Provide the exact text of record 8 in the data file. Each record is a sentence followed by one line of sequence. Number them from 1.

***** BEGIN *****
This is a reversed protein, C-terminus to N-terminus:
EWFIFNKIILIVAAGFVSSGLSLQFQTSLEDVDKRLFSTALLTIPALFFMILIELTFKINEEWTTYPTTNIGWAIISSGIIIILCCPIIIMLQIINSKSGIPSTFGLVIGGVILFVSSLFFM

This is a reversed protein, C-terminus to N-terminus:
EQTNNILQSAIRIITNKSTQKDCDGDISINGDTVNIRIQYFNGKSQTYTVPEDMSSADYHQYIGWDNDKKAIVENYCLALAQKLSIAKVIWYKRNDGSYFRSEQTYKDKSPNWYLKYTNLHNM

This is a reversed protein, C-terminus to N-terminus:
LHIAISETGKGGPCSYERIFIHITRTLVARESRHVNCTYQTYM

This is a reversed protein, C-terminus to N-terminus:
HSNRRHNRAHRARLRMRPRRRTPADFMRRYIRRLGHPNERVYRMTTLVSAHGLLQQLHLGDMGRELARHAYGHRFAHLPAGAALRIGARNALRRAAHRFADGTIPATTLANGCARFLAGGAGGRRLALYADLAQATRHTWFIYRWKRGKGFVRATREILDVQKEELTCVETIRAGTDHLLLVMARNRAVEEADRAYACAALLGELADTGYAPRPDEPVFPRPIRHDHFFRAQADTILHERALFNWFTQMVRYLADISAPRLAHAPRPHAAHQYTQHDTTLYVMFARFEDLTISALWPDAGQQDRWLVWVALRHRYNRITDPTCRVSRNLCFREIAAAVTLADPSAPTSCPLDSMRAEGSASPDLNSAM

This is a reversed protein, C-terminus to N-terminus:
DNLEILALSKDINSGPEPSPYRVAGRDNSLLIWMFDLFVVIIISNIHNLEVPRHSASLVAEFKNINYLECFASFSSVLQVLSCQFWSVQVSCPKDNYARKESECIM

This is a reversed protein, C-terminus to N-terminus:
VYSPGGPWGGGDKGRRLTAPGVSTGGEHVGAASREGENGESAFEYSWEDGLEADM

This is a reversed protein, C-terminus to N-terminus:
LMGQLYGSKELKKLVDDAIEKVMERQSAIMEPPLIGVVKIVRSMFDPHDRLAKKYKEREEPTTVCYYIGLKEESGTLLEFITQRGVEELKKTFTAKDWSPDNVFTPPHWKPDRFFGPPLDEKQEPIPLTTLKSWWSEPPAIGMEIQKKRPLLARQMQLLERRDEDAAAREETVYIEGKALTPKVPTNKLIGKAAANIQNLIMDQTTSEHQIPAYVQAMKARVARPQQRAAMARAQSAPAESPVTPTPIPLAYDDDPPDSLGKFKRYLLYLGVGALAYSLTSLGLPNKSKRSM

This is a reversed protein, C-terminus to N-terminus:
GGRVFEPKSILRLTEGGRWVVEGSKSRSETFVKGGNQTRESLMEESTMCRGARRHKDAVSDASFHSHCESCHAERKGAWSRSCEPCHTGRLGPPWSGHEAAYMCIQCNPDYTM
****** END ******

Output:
This is a reversed protein, C-terminus to N-terminus:
GGRVFEPKSILRLTEGGRWVVEGSKSRSETFVKGGNQTRESLMEESTMCRGARRHKDAVSDASFHSHCESCHAERKGAWSRSCEPCHTGRLGPPWSGHEAAYMCIQCNPDYTM